War movies, I've talked about them before, mainly in the context of the tanks always being wrong. Over the past couple of weekends I've caught three of my favourite bad 1960s war movies on TV again, namely Tobruk
and The Devil's Brigade
. All three take enormous liberties with history and all three feature the usual anachronistic military equipment, but watching them again, it struck me that 1960s war movies have a unique 'flavour', and are distinctly different in style and content to either 1950s or 1970s war movies. Fifties war movies were, overall, far more serious, more concerned with factual fidelity and keen to portray the participants as honourable soldiers doing their duty. OK, there were exceptions - particularly movies set in the Pacific theatre, which consistently portrayed the Japanese as fanatical sadists - but overall, the fifties style of war movie liked to give an impression of gravitas. Fifties film makers also had a slightly easier time recreating the previous decade - the correct equipment was often still available, landscapes, streets, cars, even haircuts and fashions still looked much the same. But as the 1960s progressed, things seemed to change - war movies increasingly became big scale adventure stories, blurring the lines between friend and foe and eschewing the straightforward morality of the previous decade. Spectacle replaced historical accuracy as the main attraction, resulting in many films being shot in Spain to take advantage of the availability of the Spanish army to create large scale battle scenes.
Interestingly, with this emphasis on scale and action-adventure, the historical recreations featured in the films became less and less authentic, Increasingly, it looked as if World War Two had been fought in the 1960s, so poor was the attention to background details, (the post war maps in Devil's Brigade
, the sixties hair styles in In Harm's Way
or the sixties front door and garage door on Robert Shaw's house in Battle of Britain
- a film otherwise characterised by an incredible attention to detail - for give a few examples). But why the change? Well, I suspect it was down to a change in the target audience for these movies. I'm guessing that the lower-key 1950s war movies were both made by and aimed at people who had actually served in the war - to them it wasn't just recent history, it was personal experience. By the 1960s I'm assuming that the main audience were kids too young to have experienced the war itself and those who were too young to have actually served, but had grown up listening to older relatives war tales. The same sort of audience the the US men's magazines catered to with their lurid 'true' war stories. They had no personal memories or emotions invested in the war - they just wanted to be entertained.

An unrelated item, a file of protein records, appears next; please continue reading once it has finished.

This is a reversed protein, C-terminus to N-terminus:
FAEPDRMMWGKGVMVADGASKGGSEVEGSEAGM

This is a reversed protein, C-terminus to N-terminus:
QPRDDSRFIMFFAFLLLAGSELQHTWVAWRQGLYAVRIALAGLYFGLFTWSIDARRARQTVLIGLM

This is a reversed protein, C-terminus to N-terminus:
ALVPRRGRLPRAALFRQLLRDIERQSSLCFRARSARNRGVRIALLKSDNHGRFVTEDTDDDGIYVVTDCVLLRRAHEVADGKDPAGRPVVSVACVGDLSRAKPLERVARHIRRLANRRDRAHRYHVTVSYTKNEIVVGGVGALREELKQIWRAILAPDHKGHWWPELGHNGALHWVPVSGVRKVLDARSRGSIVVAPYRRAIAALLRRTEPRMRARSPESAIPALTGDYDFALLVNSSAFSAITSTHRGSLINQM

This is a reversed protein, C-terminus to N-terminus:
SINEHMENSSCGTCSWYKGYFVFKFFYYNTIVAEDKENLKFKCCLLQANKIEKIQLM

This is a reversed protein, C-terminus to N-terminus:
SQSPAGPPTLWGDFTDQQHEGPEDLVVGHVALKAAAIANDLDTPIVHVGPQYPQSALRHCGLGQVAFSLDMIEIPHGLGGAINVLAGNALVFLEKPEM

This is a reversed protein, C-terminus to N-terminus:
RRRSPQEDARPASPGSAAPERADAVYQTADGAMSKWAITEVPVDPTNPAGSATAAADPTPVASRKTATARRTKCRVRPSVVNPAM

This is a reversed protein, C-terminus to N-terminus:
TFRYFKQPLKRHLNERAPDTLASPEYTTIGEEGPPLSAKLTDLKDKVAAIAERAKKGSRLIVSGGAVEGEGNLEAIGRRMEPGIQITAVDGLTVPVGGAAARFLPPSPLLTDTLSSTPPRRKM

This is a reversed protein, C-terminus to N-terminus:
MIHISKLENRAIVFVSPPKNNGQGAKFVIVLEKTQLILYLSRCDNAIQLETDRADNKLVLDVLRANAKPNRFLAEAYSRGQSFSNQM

By the end of the decade things were beginning to change again, with more serious war movies like Battle of Britain
either released or in production. It's notable that as the 1970s wore on, war movies tended to become slightly smaller scale, more serious and character-driven and far more historically accurate. Even a caper movie like Kelly's Heroes
features an array of genuine 1940s US military equipment - even the German's have tanks which are at least reasonable facsimiles of Tiger tanks, rather than the usual repainted US-built M47s and M48s. Again, I think the change was down to the target audience - by the 1970s you had cinema goers to whom World War Two was purely history. Not only had they been taught it in detail at school, but they'd seen the new breed of documentaries like The World at War
and built the Airfix plastic kits. They knew the facts and wanted to see them reflected on-screen. Again, there were exceptions, there always will be, but by and large, war movies have become more historically accurate - not to mention less frequent, as the war recedes further from living memory - just look at Saving Private Ryan
, a film almost obsessive in its attention to detail. I have to say, they've also become a lot less fun
. But then again, there are many who'd say that World War Two is no fit subject for fun...
Labels: Musings From the Mind of Doc Sleaze, Nostalgic Naughtiness